Yesterday Tim and I were out of town, I woke up very early and spent some time reading my Bible. While still waiting for him to wake up I decided to read my weekly chapter in School Education. It turned out to be Masterly Inactivity. Reading this chapter turned into a convicting time for me. It was as if an angel had appeared, pointed and said, "You are the woman." In spite of having read this chapter 16 or 17 years ago for the first time, underlining, reading it several other times over the years, the chapter basically describes my biggest mistakes as a parent. I have always said the best parents make the worst mistakes and Charlotte is saying something similar in this chapter. That is not to say I am the best parent but I certainly qualify as most sincere. She is telling us in our enthusiasm to be good parents we should watch out for one serious pitfall. Well, I was watching out for it but I fell into it anyway. I hope you can avoid this same pitfall by listening to my warnings and reading the chapter. It is online.
Here is the heart of the matter:
We ought to do so much for our children, and are able to do so much for them, that we begin to think everything rests with us and that we should never intermit for a moment our conscious action on the young minds and hearts about us. Our endeavors become fussy and restless. We are too much with our children, 'late and soon.' We try to dominate them too much, even when we fail to govern, and we are unable to perceive that wise and purposeful letting alone is the best part of education
I didn't underline that passage the first time around. I probably thought it was mistaken. But this masterly inactivity is not a laissez fair attitude rather:
"It indicates the power to act, the desire to act, and the insight and self-restraint that prohibit action."
The truth is that the homeschooling mom, with such a weight of care, is most in danger of committing this error.
Last year at the Circe Conference, there was much, much talk about leisure and rest. I have been mulling over that quite a bit ever since the conference. I have had my ears tuned to what it means to rest and how that applies practically to my life. It has been rough going. I know there is a direct tie between leisure and learning, and I know Charlotte Mason recognized that and Christ gave it approval when he said that Mary had chosen the better thing but it has been slow going in my home this year. George Grant said yesterday at Parish Presbyterian church that the culmination of joy is rest.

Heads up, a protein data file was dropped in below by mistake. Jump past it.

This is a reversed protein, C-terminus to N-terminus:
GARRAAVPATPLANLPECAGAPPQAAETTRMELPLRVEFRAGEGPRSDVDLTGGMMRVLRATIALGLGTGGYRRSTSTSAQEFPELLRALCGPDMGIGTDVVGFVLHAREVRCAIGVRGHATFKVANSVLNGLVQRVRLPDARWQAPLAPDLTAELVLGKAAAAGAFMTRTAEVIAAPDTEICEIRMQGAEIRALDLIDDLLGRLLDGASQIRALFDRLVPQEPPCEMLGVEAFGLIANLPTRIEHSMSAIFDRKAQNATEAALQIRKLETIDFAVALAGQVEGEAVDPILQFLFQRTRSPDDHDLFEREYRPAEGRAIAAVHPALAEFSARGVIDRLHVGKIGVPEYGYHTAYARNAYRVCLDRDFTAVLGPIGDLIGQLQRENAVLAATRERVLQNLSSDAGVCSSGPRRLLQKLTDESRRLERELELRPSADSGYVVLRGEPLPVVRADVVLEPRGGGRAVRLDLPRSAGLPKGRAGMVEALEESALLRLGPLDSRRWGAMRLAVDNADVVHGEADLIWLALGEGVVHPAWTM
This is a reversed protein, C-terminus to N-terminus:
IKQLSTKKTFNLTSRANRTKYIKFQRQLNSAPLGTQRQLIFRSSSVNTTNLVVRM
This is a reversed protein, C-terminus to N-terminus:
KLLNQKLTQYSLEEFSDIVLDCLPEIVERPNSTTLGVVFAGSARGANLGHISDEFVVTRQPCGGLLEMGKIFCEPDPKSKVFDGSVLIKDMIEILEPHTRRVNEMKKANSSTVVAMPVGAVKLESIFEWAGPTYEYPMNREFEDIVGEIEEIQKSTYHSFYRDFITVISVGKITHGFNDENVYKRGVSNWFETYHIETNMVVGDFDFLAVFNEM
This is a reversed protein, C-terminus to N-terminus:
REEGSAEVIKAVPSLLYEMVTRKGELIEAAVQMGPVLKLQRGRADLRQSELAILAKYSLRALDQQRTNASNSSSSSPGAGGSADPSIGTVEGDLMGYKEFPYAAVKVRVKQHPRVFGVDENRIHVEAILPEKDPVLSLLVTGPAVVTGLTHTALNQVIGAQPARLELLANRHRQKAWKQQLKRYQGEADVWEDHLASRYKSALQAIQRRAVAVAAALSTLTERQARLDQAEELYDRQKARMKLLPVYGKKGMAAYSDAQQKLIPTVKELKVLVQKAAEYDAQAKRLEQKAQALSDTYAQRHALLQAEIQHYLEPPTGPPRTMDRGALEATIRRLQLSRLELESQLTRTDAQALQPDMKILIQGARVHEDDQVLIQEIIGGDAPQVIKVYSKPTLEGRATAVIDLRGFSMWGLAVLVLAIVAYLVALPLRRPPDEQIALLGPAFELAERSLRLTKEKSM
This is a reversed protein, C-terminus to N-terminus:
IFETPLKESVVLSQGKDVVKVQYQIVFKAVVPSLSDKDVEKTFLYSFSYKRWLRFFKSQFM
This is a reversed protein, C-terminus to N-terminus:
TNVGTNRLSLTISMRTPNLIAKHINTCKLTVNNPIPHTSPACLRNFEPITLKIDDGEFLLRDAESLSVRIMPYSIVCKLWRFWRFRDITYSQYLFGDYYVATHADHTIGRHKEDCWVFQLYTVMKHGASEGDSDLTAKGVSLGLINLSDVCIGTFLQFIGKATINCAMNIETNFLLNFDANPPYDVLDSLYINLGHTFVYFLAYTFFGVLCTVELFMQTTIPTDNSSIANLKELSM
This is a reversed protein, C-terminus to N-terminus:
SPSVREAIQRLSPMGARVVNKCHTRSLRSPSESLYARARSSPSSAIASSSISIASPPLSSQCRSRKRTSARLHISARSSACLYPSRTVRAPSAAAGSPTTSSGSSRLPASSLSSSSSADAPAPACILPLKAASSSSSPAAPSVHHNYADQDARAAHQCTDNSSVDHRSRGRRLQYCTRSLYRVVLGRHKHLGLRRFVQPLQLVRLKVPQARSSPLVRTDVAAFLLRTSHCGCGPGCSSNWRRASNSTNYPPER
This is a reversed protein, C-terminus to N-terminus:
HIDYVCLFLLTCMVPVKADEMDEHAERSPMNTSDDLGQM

There have been lots of things to disturb my equilibrium this year. To combat the confusion of events I have sought more and more control over the areas of my sovereignty. I have become frustrated and shrill. It is a blessed kindness from God that he planted the seed of rest in my mind last summer and now just when I need it most he is letting it begin to blossom. I look forward to the fruit.
For those of you still suspicious of Charlotte Mason, take a minute to read Masterly Inactivity. I think you will be amazed by her wisdom. Charlotte was a woman without husband or children and yet she was full of God-given wisdom that helped mothers. I know someone like that :)
If you are seeking rest, sounding shrill or pushing too hard take a minute to read the chapter. It is short and easy. I have almost underlined the entire chapter so I am not able to share it all here.
Let me end with a few more quotes:
"She may be the best mother in the world, but the thing that her children will get from her in these moods is a touch of her nervousness––most catching of complaints" OUCH
Finally she ends the chapter on a note of faith:
"When we recognize that God does not make over the bringing up of children absolutely even to their parents, but that He works Himself, in ways which it must be our care not to hinder, in the training of every child, then we shall learn passiveness, humble and wise."
The words of this chapter bring pain to my heart but I am hoping that God has sent them to also bring healing. It is my hope that they will save you pain in the future.
Post a Comment